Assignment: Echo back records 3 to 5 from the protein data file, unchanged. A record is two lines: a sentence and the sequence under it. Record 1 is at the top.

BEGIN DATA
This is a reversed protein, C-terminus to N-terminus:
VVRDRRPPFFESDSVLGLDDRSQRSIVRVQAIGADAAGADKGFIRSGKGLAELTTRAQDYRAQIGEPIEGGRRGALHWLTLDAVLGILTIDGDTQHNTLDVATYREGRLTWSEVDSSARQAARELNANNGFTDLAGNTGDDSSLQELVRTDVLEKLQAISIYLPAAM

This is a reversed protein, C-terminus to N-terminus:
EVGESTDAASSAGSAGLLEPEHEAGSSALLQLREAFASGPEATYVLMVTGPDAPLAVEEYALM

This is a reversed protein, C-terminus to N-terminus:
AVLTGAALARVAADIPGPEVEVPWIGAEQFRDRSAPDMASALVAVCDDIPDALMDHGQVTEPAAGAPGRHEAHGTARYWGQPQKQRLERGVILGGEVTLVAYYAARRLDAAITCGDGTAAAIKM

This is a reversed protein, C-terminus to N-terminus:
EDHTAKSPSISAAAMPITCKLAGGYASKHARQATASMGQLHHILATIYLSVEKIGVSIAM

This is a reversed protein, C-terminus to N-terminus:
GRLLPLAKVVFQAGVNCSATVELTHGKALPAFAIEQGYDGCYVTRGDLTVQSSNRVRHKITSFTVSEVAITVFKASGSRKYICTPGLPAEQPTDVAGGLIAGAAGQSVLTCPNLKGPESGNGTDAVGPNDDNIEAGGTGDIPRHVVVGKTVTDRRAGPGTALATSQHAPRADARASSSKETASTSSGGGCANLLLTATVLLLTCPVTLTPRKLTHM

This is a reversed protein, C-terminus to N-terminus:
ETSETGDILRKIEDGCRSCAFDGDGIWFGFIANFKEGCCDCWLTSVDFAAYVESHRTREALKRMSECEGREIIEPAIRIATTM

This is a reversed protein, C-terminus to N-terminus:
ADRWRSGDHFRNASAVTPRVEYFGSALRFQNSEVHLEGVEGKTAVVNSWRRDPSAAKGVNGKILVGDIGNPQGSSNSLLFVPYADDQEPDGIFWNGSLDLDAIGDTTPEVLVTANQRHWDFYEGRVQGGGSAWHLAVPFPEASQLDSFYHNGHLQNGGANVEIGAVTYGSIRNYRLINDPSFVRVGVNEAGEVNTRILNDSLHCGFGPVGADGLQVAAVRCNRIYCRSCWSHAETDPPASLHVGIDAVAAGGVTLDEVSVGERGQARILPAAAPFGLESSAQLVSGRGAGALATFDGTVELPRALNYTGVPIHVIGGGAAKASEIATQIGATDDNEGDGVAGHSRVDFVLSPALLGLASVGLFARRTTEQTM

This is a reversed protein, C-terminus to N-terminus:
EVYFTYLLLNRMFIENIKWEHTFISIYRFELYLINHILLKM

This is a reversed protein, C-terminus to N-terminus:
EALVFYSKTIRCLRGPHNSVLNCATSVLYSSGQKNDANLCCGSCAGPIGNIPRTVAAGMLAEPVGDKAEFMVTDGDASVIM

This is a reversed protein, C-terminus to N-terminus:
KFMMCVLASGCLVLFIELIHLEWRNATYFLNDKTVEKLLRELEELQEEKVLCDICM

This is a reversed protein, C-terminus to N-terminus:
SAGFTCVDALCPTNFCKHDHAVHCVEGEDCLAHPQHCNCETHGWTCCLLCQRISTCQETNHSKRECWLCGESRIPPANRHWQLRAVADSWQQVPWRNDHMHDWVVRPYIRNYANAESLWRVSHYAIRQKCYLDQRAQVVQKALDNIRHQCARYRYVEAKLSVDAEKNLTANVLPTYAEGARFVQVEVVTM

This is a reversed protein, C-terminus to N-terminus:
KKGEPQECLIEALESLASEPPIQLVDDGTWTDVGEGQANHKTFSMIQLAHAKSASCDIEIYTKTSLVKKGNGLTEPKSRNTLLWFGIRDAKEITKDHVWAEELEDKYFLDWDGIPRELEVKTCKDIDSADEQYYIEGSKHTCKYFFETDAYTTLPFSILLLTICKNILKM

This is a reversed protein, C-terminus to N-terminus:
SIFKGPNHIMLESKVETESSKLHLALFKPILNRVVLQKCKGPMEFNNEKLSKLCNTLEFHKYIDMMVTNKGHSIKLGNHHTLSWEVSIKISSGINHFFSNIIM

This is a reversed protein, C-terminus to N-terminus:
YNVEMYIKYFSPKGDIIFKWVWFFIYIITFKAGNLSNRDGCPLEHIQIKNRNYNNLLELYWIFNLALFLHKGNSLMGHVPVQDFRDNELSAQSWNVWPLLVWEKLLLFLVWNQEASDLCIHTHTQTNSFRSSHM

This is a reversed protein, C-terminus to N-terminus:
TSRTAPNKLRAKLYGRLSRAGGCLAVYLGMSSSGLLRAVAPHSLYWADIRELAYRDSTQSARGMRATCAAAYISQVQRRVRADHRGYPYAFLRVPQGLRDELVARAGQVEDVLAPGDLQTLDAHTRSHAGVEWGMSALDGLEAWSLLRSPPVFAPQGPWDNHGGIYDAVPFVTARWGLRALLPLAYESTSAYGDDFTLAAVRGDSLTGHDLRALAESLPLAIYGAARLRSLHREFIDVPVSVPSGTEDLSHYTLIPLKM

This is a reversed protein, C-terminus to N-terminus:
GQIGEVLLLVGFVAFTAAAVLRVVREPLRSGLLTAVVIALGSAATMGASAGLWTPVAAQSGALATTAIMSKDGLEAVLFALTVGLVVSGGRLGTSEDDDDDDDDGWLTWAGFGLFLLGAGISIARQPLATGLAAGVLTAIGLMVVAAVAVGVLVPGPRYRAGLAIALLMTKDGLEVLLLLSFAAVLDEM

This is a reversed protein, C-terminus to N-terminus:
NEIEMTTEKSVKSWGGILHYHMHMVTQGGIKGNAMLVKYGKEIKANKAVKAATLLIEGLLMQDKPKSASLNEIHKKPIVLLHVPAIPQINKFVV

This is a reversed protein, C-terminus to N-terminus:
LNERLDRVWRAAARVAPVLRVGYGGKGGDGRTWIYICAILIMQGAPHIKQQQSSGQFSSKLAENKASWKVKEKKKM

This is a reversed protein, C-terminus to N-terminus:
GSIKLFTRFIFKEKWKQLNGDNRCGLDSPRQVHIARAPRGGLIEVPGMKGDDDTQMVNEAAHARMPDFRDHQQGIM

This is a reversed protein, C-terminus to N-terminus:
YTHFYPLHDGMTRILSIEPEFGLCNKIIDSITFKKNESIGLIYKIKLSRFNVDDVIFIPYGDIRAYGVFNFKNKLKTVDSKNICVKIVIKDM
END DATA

This is a reversed protein, C-terminus to N-terminus:
AVLTGAALARVAADIPGPEVEVPWIGAEQFRDRSAPDMASALVAVCDDIPDALMDHGQVTEPAAGAPGRHEAHGTARYWGQPQKQRLERGVILGGEVTLVAYYAARRLDAAITCGDGTAAAIKM

This is a reversed protein, C-terminus to N-terminus:
EDHTAKSPSISAAAMPITCKLAGGYASKHARQATASMGQLHHILATIYLSVEKIGVSIAM

This is a reversed protein, C-terminus to N-terminus:
GRLLPLAKVVFQAGVNCSATVELTHGKALPAFAIEQGYDGCYVTRGDLTVQSSNRVRHKITSFTVSEVAITVFKASGSRKYICTPGLPAEQPTDVAGGLIAGAAGQSVLTCPNLKGPESGNGTDAVGPNDDNIEAGGTGDIPRHVVVGKTVTDRRAGPGTALATSQHAPRADARASSSKETASTSSGGGCANLLLTATVLLLTCPVTLTPRKLTHM